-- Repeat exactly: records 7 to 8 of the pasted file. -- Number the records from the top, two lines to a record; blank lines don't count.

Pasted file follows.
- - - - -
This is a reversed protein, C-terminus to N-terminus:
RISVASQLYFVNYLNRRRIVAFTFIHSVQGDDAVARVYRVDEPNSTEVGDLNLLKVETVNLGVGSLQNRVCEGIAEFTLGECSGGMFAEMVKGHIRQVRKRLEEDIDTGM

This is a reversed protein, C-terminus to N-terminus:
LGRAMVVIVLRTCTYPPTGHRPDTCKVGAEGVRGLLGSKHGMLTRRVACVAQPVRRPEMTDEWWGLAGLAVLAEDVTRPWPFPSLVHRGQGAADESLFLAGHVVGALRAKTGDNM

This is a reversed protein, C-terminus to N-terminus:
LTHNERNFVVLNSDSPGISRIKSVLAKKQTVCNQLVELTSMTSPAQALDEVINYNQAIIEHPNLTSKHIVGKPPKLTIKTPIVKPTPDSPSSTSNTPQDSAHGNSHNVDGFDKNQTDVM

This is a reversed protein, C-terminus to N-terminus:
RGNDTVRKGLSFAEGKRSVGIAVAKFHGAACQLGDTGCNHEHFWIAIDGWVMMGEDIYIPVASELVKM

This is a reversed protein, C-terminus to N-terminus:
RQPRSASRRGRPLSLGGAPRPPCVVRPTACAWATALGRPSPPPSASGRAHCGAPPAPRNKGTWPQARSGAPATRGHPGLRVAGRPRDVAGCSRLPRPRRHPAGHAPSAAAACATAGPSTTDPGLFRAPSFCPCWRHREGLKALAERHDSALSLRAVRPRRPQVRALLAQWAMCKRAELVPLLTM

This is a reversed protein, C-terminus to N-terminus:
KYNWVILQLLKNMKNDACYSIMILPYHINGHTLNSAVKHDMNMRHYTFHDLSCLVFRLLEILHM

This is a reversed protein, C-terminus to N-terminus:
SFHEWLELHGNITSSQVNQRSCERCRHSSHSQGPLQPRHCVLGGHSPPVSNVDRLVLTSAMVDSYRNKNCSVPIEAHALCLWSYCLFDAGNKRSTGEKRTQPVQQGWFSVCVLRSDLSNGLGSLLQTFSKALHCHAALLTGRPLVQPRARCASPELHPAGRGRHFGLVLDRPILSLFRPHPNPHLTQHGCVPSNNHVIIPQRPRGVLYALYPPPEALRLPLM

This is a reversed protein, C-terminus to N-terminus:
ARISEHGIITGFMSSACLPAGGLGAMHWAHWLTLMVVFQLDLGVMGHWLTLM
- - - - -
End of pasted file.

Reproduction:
This is a reversed protein, C-terminus to N-terminus:
SFHEWLELHGNITSSQVNQRSCERCRHSSHSQGPLQPRHCVLGGHSPPVSNVDRLVLTSAMVDSYRNKNCSVPIEAHALCLWSYCLFDAGNKRSTGEKRTQPVQQGWFSVCVLRSDLSNGLGSLLQTFSKALHCHAALLTGRPLVQPRARCASPELHPAGRGRHFGLVLDRPILSLFRPHPNPHLTQHGCVPSNNHVIIPQRPRGVLYALYPPPEALRLPLM

This is a reversed protein, C-terminus to N-terminus:
ARISEHGIITGFMSSACLPAGGLGAMHWAHWLTLMVVFQLDLGVMGHWLTLM